Tag: clarinet

Ken Thomson: Energized Complexities

Mention composer and sax/clarinet player Ken Thomson in conversation or seek out his work online, and you’ll pretty quickly get to some description of the intense physicality of his playing (he has been known to jump around some on stage) or his impressive work ethic (he’s involved in more than a few projects, including Slow/Fast, Gutbucket, Asphalt Orchestra, and Bang on a Can All-Stars).

Yet while he’s too easygoing and good natured to actually roll his eyes at me when I open our conversation with a question about this slightly manic characterization, it’s understandable that the pigeonholing is starting to wear thin. “It’s sort of the first thing that people say—’Oh, usually he’s the guy jumping up and down, blah, blah, blah’—even when I’m not!”
Still, he doesn’t deny that he likes to use his body in performance, both for musically expressive purposes and to deal with the more practical aspects of leading a group in often high-decibel environments without the use of his arms. A first violinist’s standard sniff cue will just not cut it.

“I like being physical when I’m playing, and I think that’s really important actually to show that you’re in it,” Thomson explains. But while his onstage persona might—at least sometimes—communicate a high-energy, in-your-face kind of guy, he actually feels much more reserved when away from the stage lights. A consideration of his scores deepens this view—his often-complex work is carefully designed and communicates powerfully in live performance without exhausting the audience. During a recent tour stop promoting his ensemble Slow/Fast’s release Settle, crowd attention never seemed to waver.

It’s a live consumption situation Thomson is careful to facilitate. “I obviously like music that’s exciting, that kind of keeps you on the edge of your seat in a lot of ways,” he points out, and during performance, he’s continuously monitoring the room to make sure the audience is still with him. “I’m really good at seeing yawns,” he admits, “or if I start feeling like we’re losing some kind of touch, it’s a very palpable feeling for me.”

He carries those concerns about attention back to his desk when first crafting music, a process that he has learned to be patient with. Sometimes pieces simmer along slowly for a while, and at other times they must rest entirely some months before completion. “I used to write too quickly, I think, and then I would come back the next day and think, ‘God, this is terrible!’ I’m a better editor maybe than a writer, and sort of give myself time to have fresh ideas along the way.”

Photo by Naomi White Connect with Ken:On TwitterOn FacebookOn YouTubeOn SoundCloud

Photo by Naomi White
Connect with Ken:
On Twitter
On Facebook
On YouTube
On SoundCloud

Thomson’s compositional output, showcased by the scores and media presented on his website, now spans a broad range of contexts. One thing that his online reputation is light on, however, is the typical list of schools attended and commissions fulfilled, something he suggests he doesn’t find “super relevant.” When asked, the Columbia grad doesn’t diminish his educational experience, but credits the opportunities it allowed him to learn and perform outside the classroom—both on stage and at his campus radio station, WKCR, where he was jazz director for two and a half years.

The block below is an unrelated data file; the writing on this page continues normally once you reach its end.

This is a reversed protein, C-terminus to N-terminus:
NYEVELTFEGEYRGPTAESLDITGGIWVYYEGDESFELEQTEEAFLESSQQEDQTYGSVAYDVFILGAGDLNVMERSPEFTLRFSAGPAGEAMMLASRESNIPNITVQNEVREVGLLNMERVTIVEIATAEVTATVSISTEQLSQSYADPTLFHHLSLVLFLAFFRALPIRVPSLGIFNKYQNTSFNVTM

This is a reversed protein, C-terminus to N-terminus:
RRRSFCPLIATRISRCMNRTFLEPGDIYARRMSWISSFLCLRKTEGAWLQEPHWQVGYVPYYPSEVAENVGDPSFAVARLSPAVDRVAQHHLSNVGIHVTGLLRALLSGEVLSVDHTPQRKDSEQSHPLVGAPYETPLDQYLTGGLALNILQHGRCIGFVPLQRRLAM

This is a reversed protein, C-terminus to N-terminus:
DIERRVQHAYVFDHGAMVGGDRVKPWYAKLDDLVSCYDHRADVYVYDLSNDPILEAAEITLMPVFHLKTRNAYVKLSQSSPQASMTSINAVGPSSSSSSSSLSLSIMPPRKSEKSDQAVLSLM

Columbia was also where he met and began playing with guitarist Ty Citerman, with whom he works in the collaborative, genre-mashing quartet Gutbucket to this day. When the group was first getting off the ground and exploring their sound, they had a weekly gig at the Knitting Factory where they would try out material. “We started getting better when we started getting beyond adding this plus this plus this,” Thompson recalls, noting that this more complete fusion is still something he’s always looking to do. “I never want to have something sound like, ‘Oh, this is the moment that’s the rock moment, or this is the jazz moment, or this is the contemporary classical moment’—ugh. To me, everything has to make sense.”
But for all the vital diversity his various project lineups and genre influences provide him, Thomson says that in many ways he feels a bit out of touch with the current zeitgeist. “I’m writing music for human beings without electronics. I haven’t done multimedia; I’m not using Max. I feel like I’m totally losing every grant!” he jokes, bursting into laughter.
“It’s really so much about the sound of the instruments and what they do together, and that’s what I love about music. So in that way I think I’m really hopelessly old school, and I don’t know how to fix that. Maybe I shouldn’t.”

SF’s Annual Switchboard Music Festival Celebrates the Eclectic


You never know exactly what you’ll encounter when you walk into the annual Switchboard Music Festival, but bass clarinets are a safe bet. This marathon-format festival, which has been running for six years, was founded by composer Ryan Brown and two bass clarinet-playing colleagues, Jeff Anderle and Jonathan Russell (who is also a composer). Together they craft a gleefully eclectic eight-hour extravaganza at the Brava Theater consisting of music that avoids easy characterization. There are equal parts notated and un-notated music; improvisation and mad counting are both represented. Since the printed program offers just bare bones information without bios or notes, each set is a surprise entry into an unexpected sound realm, always a contrast from the acts that have come before.